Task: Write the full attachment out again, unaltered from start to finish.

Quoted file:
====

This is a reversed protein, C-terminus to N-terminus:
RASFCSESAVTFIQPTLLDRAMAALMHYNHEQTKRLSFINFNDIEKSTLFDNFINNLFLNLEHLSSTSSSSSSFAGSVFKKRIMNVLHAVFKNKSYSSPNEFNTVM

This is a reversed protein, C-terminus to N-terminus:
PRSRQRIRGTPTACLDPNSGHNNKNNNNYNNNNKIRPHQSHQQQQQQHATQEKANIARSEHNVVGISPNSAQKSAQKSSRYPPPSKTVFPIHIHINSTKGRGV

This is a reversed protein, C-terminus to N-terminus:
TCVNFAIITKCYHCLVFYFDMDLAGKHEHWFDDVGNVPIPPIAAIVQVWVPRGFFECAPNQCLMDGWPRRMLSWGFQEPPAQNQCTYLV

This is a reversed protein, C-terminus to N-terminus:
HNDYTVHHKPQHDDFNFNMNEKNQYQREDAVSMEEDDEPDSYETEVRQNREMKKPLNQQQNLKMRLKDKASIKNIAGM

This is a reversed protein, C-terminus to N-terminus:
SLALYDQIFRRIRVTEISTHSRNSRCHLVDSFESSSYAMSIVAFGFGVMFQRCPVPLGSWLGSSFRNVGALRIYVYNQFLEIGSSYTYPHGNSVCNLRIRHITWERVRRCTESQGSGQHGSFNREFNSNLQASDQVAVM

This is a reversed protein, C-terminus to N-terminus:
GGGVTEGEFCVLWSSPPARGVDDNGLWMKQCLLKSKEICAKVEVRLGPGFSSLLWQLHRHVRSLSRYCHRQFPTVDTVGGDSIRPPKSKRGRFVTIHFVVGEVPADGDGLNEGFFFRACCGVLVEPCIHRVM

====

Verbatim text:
This is a reversed protein, C-terminus to N-terminus:
RASFCSESAVTFIQPTLLDRAMAALMHYNHEQTKRLSFINFNDIEKSTLFDNFINNLFLNLEHLSSTSSSSSSFAGSVFKKRIMNVLHAVFKNKSYSSPNEFNTVM

This is a reversed protein, C-terminus to N-terminus:
PRSRQRIRGTPTACLDPNSGHNNKNNNNYNNNNKIRPHQSHQQQQQQHATQEKANIARSEHNVVGISPNSAQKSAQKSSRYPPPSKTVFPIHIHINSTKGRGV

This is a reversed protein, C-terminus to N-terminus:
TCVNFAIITKCYHCLVFYFDMDLAGKHEHWFDDVGNVPIPPIAAIVQVWVPRGFFECAPNQCLMDGWPRRMLSWGFQEPPAQNQCTYLV

This is a reversed protein, C-terminus to N-terminus:
HNDYTVHHKPQHDDFNFNMNEKNQYQREDAVSMEEDDEPDSYETEVRQNREMKKPLNQQQNLKMRLKDKASIKNIAGM

This is a reversed protein, C-terminus to N-terminus:
SLALYDQIFRRIRVTEISTHSRNSRCHLVDSFESSSYAMSIVAFGFGVMFQRCPVPLGSWLGSSFRNVGALRIYVYNQFLEIGSSYTYPHGNSVCNLRIRHITWERVRRCTESQGSGQHGSFNREFNSNLQASDQVAVM

This is a reversed protein, C-terminus to N-terminus:
GGGVTEGEFCVLWSSPPARGVDDNGLWMKQCLLKSKEICAKVEVRLGPGFSSLLWQLHRHVRSLSRYCHRQFPTVDTVGGDSIRPPKSKRGRFVTIHFVVGEVPADGDGLNEGFFFRACCGVLVEPCIHRVM